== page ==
Day 8 – Laid Back in Larrimah

Once an important southern part of the Northern Territory’s rail network, Larrimah is a quiet shadow of its former self, but the Larrimah Pub is full of bird life, some tropical snakes, and a few emus around the back.

The pub dates back to World War II, and when Albert Borella came riding by a hundred years ago he was only dreaming of rail as a solution to his northern quest. Some few hundred kilometres on he was to catch a ride on the Katherine mail coach, and then Pine Creek, where he indeed was able to catch a train and finish his journey in style.

But today the horses are going well, and we turn in to almost form a circle with the support vehicles. The horses are penned with portable electric fences and take to their feed and water, the latter carefully monitored to see they don’t drink too fast.

The camp cooks are planning Aussie burgers and chips, and soon have a fire going; urns set up for those who insist on tea and coffee, and cool drinks for those otherwise inclined.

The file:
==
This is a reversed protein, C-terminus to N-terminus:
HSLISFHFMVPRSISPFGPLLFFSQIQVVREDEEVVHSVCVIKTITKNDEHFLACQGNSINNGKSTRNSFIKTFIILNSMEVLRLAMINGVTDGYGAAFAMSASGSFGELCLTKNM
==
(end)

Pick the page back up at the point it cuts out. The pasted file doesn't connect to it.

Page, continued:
Those of use who have to “file” – modern terminology for sending email and pictures out to the world – head for the pub to beg the Internet connection. Host Barry Sharpe has had the pub for 11 years; previously he was a works supervisor for the Mataranka Council for 14 more.

The Pub has nine motel units, and a quirky motif of watertanks, which have been used to make a spa and camp kitchen, amongst other things. The offbeat theme has been continued with a large pink panther out the front.

There’s also some memories of World War II in a small museum set-up, which some of the team visit.

The Ride is interesting, often fun, and but still very hard work. And we wonder – how tough were people such as Borella who trekked 1000 kilometres on a possibility?

The Borella Ride continues up the Stuart Highway.


Written by Dr Tom Lewis, Lead Historian for The Borella Ride